The data used in this post assumes the leaf data for the diagram above (products [a], [b], [c], [d] with moths [Oct], [Nov], [Dec]). When the November stock take is done, the year value for stock holding should display 19, and when December stock take is done the year value should show 12. Showing the year value as the sum of its children will give incorrect results because, (after Novembers stocktake) the stock holiding is not equal to October quantity plus November (45=26+19), only the last known value (Nov) 19.
Last Non Empty Aggregation
The SSAS aggregation function ‘LastNonEmpty’ can solve this issue automatically by showing the time aggregates as the last recorded value. By default aggregation is set to sum but it can be set on the properties tab for the measure (as below).
The higher levels of time now inherit the last known quantity for a given product which may seem a reasonable solution (below). However, this can cause an issue when stock values are not present for all stock items in the last period. When an stock item (sku) is excluded, the LastNonEmpty inherits the last known period value. In this situation, the LastNonEmpty can bypass the last known (or input) period and aggregate values across inconsistent periods. This is shown in the diagram below where the last recorded period is December and the yearly counts include November balances.
Furthermore, total balances are calcualted as the total for the LastNonEmpty period and so the total for the time aggregate doesnot equal the sum of its children. We can see that;
- [CY 2010] values at the product level inherits the last known value.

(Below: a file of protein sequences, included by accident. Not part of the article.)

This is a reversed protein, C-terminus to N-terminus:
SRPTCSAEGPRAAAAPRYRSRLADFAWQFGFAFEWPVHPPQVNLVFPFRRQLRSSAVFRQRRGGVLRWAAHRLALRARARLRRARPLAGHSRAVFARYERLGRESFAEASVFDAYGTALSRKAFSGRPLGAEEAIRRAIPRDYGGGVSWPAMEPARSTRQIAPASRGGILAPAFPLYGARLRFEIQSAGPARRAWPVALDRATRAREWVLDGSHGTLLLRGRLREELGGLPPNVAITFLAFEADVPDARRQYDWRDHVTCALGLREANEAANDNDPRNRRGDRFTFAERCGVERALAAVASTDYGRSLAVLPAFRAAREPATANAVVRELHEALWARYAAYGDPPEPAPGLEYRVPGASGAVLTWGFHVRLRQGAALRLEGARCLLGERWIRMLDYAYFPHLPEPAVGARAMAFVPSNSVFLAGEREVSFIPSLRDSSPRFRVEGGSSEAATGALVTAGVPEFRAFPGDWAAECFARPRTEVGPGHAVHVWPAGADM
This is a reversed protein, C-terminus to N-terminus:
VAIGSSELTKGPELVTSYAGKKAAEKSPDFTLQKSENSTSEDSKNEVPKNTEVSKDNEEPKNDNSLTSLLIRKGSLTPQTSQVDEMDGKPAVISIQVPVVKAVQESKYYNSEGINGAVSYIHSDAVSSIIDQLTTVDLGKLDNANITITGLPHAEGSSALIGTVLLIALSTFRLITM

- [CY 2010] [Grand Total] inherits the [Grand Total] for [CY 2010 Dec] (so that 12=12) and
- The [Grand Total] for [CY 2010] does not equal the sum of each product ([a],[b],[c],[d]) for [CY 2010] (ie 12 is not the sum of 8+3+4+1). If we are to assume that the values for [CY 2010] for each product will aggregate to the [Grand Total] for the product, we should see 16 as the [Grand Total] for [CY 2010].
Clearly, the use of the LastNonEmpty as an aggregate function comes with some caveats.
Solution 1 (Fact Based)
One way to solve this issue is to include zero balances for inventory items where the value is zero (or would otherwise be null). This can be done by appending the a zero quantity products that are not counted (have zero balances or are null). In this case, a view which automatically derives missing data based on the theroitical space of (date x prodcut less non zero values).
As expected, the values for all products are known for a month and the time aggregate inherits the last materialised period amount.
Solution 2 (Script Based)